Immunocytochemistry was used to show that neurofilaments advance into regenerating facial nerve axons at 2.5 mm/day, which is less than the rate of axonal elongation (4.3 mm/day), measured from the transport of radiolabeled protein into the axons. Thus, the distal region of the newly-regenerated axons is deficient in neurofilaments, and this was confirmed by electron microscopy. These neurofilament-free regenerating axons could also be detected by immunocytochemistry using antibody to protein B50 (GAP43), a component of growth-cones. Immunoblots of nerve segments, incubated with monoclonal antibodies against the three neurofilament proteins, showed that all three proteins were present in the neurofilaments elongating into the regenerating axons, and confirmed the more distal extension of B50 immunoreactivity. These results show that neurofilament immunocytochemistry underestimates the extent of axonal regeneration, and it is suggested that this technique should be employed with caution in regeneration studies. When the facial nerve received a conditioning lesion 7 days prior to a test lesion, axonal regeneration rate increased to 6.0 mm/day, and there was a proportional increase in neurofilament elongation rate to 4.4 mm/day. This occurred in spite of the reduction in cell body neurofilament protein synthesis induced by the lesions. It is concluded that the rate of neurofilament extension into regenerating axons is not governed by cell body synthesis but by local interactions with other cytoskeletal materials which support the increased regeneration rate of conditioned axons. © 1989.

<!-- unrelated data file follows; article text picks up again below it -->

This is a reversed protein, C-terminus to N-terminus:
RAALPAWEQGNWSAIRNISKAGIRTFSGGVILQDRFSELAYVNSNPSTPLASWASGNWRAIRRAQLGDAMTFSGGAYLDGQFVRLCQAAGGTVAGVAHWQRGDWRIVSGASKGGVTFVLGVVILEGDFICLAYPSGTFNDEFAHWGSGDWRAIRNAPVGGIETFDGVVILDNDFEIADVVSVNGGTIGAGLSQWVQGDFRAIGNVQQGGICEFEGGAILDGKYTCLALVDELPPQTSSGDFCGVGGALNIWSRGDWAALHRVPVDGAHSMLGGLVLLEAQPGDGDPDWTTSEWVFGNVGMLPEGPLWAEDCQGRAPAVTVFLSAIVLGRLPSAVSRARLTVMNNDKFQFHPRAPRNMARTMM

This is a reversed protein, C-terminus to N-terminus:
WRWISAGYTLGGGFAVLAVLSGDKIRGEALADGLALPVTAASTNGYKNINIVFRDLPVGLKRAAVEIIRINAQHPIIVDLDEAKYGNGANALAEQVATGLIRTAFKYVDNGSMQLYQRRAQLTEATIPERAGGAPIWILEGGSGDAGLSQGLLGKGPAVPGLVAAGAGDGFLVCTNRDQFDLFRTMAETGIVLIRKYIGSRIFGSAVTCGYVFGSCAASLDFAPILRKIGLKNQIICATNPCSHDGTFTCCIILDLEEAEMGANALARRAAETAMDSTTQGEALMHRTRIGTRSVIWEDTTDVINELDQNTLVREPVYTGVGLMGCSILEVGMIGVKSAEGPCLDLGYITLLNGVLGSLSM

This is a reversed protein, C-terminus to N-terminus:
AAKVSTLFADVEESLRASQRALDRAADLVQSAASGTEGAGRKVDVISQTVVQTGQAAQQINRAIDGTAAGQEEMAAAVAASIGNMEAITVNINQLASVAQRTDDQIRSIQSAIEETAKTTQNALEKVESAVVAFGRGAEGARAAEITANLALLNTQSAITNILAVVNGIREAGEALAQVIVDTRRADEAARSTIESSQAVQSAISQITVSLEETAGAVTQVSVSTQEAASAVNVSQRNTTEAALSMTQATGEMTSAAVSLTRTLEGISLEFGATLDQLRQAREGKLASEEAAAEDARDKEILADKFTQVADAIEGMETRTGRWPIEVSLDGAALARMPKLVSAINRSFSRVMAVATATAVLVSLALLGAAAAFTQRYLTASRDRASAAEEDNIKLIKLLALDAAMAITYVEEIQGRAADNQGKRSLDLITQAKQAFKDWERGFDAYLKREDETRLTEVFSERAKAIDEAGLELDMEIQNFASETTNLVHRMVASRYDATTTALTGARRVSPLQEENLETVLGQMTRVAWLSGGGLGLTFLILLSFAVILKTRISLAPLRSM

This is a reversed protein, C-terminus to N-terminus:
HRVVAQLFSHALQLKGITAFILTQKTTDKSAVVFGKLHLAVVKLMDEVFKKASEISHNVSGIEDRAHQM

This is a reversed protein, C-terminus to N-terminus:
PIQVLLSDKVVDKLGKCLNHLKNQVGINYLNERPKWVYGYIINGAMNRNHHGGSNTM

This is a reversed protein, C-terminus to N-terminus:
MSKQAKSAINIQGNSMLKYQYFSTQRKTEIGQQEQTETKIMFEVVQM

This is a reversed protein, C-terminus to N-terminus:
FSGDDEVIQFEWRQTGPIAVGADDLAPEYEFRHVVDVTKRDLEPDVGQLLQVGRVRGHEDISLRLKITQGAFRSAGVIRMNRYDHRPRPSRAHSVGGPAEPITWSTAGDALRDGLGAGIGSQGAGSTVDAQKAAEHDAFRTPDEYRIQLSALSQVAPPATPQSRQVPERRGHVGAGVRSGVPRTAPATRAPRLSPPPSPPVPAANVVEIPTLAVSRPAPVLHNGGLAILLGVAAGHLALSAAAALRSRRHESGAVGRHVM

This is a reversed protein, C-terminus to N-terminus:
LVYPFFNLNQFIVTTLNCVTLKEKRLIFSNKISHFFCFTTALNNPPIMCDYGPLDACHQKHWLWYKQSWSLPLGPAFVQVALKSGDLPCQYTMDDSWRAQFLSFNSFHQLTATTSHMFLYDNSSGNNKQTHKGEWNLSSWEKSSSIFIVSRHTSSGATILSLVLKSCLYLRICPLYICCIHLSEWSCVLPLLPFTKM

Mendeley saves you time finding and organizing research
Choose a citation style from the tabs below